Reviewby Carlo Santos,
This pseudo-historical soap opera continues as Miaka Yuuki leaves the mysterious "Universe of the Four Gods" book and returns to modern-day Japan. Upon realizing that her best friend Yui is missing, Miaka promptly jumps back into the book and returns to the ancient kingdom of Konan. However, the time-lapse between worlds has caused months to pass, and Miaka must first find her heartthrob, Tamahome. Thinking that she is a burden upon him, however, Miaka then runs off to the opposing kingdom of Kutou to find Yui. The best friends are reunited, but a misunderstanding causes Yui to reject Miaka and become Priestess of Seiryu (the dragon-god), the counterpart to Miaka's own title as Priestess of Suzaku (the phoenix-god). With reconciliation now a lost cause, Miaka resumes her quest to gather the seven warriors of Suzaku, for only then can she wield Suzaku's powers and protect Konan.
To understand the appeal of Fushigi Yuugi among female fans, simply consider the underlying premise: if you ever get sucked into a fantasy world, just collect enough bishounen into your man-pile and you, too, can have super magical powers! As a bonus, most of them will be madly in love with you. That's basically what happens to Miaka in this lovingly drawn but sloppily animated tale, and with some love polygons and all-out angst, it's a surefire shoujo formula. Just like the Universe of the Four Gods, however, once you get into Fushigi Yuugi... it may be hard to get back out.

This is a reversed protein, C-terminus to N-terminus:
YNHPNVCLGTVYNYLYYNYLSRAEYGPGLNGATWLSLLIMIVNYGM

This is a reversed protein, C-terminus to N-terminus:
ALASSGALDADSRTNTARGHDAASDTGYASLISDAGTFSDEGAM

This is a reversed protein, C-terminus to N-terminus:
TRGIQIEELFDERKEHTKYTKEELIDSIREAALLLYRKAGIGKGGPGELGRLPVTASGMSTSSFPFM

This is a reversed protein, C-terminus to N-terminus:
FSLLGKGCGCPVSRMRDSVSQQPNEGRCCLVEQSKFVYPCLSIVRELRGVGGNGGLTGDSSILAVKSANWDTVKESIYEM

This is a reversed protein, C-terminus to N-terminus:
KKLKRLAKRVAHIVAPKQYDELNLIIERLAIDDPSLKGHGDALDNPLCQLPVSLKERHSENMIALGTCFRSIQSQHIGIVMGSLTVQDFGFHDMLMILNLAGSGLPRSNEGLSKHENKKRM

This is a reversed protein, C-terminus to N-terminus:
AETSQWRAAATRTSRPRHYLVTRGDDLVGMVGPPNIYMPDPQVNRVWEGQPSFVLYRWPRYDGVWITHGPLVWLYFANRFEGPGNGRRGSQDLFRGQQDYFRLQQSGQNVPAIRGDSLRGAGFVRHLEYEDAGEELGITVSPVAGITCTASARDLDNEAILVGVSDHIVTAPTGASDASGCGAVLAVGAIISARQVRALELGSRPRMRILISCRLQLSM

The basis of Fushigi Yuugi is practically a pillar of modern storytelling—after all, who hasn't dreamed of being whisked to an alternate universe and wielding unexpected power? To set itself apart from similar tales, this series introduces multiple levels of plot and a cast of characters that get tangled up in each other. From Miaka's angle, we see the journey of an ordinary girl caught up in a fantasy turned real. Look at it from the "Universe of the Four Gods" viewpoint, however, and the overriding story is one of conflict between ancient Eastern kingdoms (but having no real connection to Chinese history, just so you know). Turn to the romantic perspective, and now it's a battle of emotions where everyone is attracted to someone. With so much potential for drama, it's no wonder that many fans have declared Fushigi Yuugi a dangerously addictive substance. In fact, the six episodes on this disc are just a small glimpse of the storyline at large.
Like a true soap opera, Fushigi Yuugi is driven heavily by character relationships—relationships where people do really stupid things in the name of love. Consider Miaka, a quintessential schoolgirl and the person least qualified to shoulder a nation's fate. She has Tamahome practically throwing himself at her, and what does she do? Run off by herself into the bad guys' kingdom! But Miaka's not the only character where the lights are on but no one's home. Tamahome thinks that the best way to show his love for Miaka is to surrender himself to the Kutou invaders. After all, what yields better angst than a couple so in love that they keep drifting apart? Everyone else wants in on the action too, with Yui lusting for Tamahome and the dashing emperor Hotohori challenging Tamahome for Miaka's hand. Imagine what will happen when the remaining Suzaku warriors show up. Maybe they could just switch to a tournament-style anime and fight over Miaka?